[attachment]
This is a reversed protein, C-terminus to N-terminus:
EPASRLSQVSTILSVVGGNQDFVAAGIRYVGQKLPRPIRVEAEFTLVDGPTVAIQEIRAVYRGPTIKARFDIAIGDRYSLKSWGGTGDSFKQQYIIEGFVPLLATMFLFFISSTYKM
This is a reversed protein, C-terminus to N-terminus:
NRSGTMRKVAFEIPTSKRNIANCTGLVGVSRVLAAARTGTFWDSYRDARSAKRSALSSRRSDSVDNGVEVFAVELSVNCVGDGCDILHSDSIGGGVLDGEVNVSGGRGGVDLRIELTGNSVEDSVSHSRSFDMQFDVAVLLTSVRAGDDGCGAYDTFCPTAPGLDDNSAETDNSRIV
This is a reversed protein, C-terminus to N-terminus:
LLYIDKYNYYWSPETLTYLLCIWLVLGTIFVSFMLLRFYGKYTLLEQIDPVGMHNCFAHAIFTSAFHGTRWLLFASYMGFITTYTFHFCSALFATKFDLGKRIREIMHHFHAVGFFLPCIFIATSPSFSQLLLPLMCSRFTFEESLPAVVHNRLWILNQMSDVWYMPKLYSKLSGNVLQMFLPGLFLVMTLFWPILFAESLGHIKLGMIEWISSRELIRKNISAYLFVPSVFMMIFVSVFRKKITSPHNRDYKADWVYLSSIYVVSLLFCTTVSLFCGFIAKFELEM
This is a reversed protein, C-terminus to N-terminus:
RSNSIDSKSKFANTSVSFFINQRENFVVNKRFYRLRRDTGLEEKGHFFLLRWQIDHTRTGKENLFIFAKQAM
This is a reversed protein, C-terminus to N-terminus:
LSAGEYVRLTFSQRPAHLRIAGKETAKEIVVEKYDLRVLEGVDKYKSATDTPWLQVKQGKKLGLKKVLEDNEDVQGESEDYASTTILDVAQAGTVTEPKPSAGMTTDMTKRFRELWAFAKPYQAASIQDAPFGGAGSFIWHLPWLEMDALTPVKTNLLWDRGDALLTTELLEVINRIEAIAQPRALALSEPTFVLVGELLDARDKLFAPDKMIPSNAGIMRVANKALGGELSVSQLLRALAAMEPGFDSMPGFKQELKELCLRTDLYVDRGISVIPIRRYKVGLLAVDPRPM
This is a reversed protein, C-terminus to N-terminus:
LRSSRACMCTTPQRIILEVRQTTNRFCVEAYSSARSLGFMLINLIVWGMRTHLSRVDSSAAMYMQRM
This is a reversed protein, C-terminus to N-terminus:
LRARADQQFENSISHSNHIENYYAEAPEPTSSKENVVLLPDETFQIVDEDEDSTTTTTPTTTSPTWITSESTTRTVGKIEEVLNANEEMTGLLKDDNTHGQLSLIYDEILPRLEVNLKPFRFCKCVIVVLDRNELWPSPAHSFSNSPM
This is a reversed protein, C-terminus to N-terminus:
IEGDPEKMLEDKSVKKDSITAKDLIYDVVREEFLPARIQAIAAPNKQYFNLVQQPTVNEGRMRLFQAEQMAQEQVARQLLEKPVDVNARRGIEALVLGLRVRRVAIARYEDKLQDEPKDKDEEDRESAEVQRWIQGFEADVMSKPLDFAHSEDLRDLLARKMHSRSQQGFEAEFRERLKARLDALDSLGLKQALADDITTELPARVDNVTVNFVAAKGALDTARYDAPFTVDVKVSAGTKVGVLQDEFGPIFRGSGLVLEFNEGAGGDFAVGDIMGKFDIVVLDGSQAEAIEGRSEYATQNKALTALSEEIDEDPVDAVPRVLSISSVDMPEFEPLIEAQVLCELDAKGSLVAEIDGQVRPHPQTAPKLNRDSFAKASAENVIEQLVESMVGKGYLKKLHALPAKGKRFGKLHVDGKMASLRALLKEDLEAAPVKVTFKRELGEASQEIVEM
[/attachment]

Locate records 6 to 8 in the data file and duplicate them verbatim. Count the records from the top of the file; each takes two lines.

This is a reversed protein, C-terminus to N-terminus:
LRSSRACMCTTPQRIILEVRQTTNRFCVEAYSSARSLGFMLINLIVWGMRTHLSRVDSSAAMYMQRM
This is a reversed protein, C-terminus to N-terminus:
LRARADQQFENSISHSNHIENYYAEAPEPTSSKENVVLLPDETFQIVDEDEDSTTTTTPTTTSPTWITSESTTRTVGKIEEVLNANEEMTGLLKDDNTHGQLSLIYDEILPRLEVNLKPFRFCKCVIVVLDRNELWPSPAHSFSNSPM
This is a reversed protein, C-terminus to N-terminus:
IEGDPEKMLEDKSVKKDSITAKDLIYDVVREEFLPARIQAIAAPNKQYFNLVQQPTVNEGRMRLFQAEQMAQEQVARQLLEKPVDVNARRGIEALVLGLRVRRVAIARYEDKLQDEPKDKDEEDRESAEVQRWIQGFEADVMSKPLDFAHSEDLRDLLARKMHSRSQQGFEAEFRERLKARLDALDSLGLKQALADDITTELPARVDNVTVNFVAAKGALDTARYDAPFTVDVKVSAGTKVGVLQDEFGPIFRGSGLVLEFNEGAGGDFAVGDIMGKFDIVVLDGSQAEAIEGRSEYATQNKALTALSEEIDEDPVDAVPRVLSISSVDMPEFEPLIEAQVLCELDAKGSLVAEIDGQVRPHPQTAPKLNRDSFAKASAENVIEQLVESMVGKGYLKKLHALPAKGKRFGKLHVDGKMASLRALLKEDLEAAPVKVTFKRELGEASQEIVEM